Food in wartime is an interesting exhibition currently shown at the Resistance Museum in Amsterdam (until 28th May 2017).
Sorry for the blurred pictures! There was not enough light and it was forbidden to use the flash.
It is interesting because it proposes a fresh and innovative approach. It tells of one aspect of the hardship of the Second World War, food, in a creative and peculiar way. It asked five renowned Dutch chefs to use only ingredients available at wartime to create a dish. This way, our attention is drawn to the scarcity of food staples during the war, and to the desperation that led people to resort to all sorts of food available, even dried tulips bulbs.
The exhibitions explores the social consequences of food shortage in wartime and how it changed the habits of Dutch people and introduced new ones. For instance, in 1940 agriculture had to undergo drastic changes, and shifted from livestock farming to arable farming. This resulted in less meat consumption in the daily diet, and more vegetables. Something we definitely consider healthy today, but that at the time was seen as a step backwards.
Farmers were called to cooperate with the occupying forces to change the dietary habits and introduce more vegetables, potatoes and cereals in their diet. They were encouraged to slaughter their animals and change their agricultural crops, and they got a premium if they collaborated.
A rationing system was introduced, based on the provision of coupons. Hard manual labour workers, sick and pregnant women were granted more coupons. The system was complicated, and families found themselves with lots of paper coupons they had to be very careful not to lose, since they would not be replaced. Each item had a different size, number or colour, and keeping track of all of them could become a nightmare.
Rules following food shortages also changed in restaurants and bars. I want to share some of them because they testify of how the more the war advanced, the harder conditions about food became:
- May 1941: Tuesdays and Fridays are meat-free days and there must always be a meal not requiring coupons on the menu
- August 1941: Ban on French. Words like “menu” and “bouillon” had to be replaced by proper Dutch words
- January 1942: Potatoes had to be cooked in their skins on Mondays, Wednesdays and Thursdays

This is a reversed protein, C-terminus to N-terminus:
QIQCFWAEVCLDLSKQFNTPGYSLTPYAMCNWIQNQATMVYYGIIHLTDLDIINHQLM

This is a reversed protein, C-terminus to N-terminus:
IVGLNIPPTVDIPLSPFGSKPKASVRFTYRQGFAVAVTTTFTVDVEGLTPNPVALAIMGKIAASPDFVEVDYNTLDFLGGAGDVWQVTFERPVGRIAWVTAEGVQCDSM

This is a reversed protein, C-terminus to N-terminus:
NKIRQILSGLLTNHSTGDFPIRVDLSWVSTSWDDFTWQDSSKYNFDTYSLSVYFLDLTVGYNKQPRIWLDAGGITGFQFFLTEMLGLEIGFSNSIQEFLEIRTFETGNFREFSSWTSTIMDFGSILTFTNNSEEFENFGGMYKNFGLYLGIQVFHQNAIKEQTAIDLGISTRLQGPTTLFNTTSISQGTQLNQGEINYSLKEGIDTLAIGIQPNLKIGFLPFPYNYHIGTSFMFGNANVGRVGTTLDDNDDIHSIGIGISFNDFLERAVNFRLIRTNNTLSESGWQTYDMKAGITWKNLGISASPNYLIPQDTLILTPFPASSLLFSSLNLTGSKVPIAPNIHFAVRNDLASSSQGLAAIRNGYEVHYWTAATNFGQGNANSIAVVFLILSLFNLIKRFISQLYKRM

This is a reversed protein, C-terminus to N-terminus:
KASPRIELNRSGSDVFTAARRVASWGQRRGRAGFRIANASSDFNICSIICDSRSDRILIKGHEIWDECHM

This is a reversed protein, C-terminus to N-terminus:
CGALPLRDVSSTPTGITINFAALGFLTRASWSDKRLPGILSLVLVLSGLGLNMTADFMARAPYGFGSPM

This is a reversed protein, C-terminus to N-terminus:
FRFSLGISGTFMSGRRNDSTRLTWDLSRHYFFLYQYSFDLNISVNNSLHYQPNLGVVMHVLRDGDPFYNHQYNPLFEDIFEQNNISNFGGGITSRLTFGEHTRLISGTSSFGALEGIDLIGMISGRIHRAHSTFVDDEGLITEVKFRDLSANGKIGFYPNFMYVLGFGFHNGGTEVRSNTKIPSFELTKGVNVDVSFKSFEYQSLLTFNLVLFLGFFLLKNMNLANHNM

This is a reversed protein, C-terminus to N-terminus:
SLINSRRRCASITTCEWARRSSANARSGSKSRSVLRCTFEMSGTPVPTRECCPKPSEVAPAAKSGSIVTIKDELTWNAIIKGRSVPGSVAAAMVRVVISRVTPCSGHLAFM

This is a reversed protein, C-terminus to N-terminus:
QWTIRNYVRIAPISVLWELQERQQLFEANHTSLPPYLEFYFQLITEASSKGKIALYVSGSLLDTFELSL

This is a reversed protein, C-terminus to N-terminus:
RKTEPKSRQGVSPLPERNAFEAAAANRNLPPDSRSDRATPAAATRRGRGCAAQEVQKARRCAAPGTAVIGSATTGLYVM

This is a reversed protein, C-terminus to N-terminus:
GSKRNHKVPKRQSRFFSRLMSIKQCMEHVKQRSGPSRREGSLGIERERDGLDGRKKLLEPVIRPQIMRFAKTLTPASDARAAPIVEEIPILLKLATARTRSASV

- April 1942: On Mondays and Thursdays the cook had to provide a simple dish containing no more than 50 grams of meat and 10 grams of butter or fat
- October 1942: No more sugar in coffee and tea.
The hardest time came with the so called Hunger Winter: Following a railway strike, lots of food supplies froze and were requisitioned by the German. Severe food shortages ensued. Gas and electricity were cut off and the amount of food available dropped dramatically. More than 20,000 people died of starvation.
The dishes prepared by the five Dutch chefs follow the different phases of occupation and war, and adapt their recipes to the products available at the moment. It is interesting to see how even with little and simple ingredients, they can concoct interesting dishes, that could probably be served in nouvelle cuisines restaurants today.
One of the dishes prepared is the Stamppot, a very old Dutch recipe (it was apparently already cooked in the 17th century). During wartime, vegetables were replaced by apples and pears to cook along with the potatoes. I am closing this article with the recipe of the classic Stampoot, the one with endive (Andijviestamppot in Dutch).
- 1,4 kgs of potatoes
- 6 slices of bacon
- 500 grs of endive
- 240 mls of milk
- 1 spoonful of salt
Peel, wash and cut the potatoes in medium-sized pieces. Boil them in salted water for about 20 minutes. Fry the bacon and cut it into little stripes. Mash the potatoes adding lukewarm milk. Keep it slightly thick.
Wash the endive and cut it into stripes about 1 cm large.
Put everything together: endive, potatoes and bacon, combining them the way you prefer. Add salt, and if you want, pepper or nutmeg.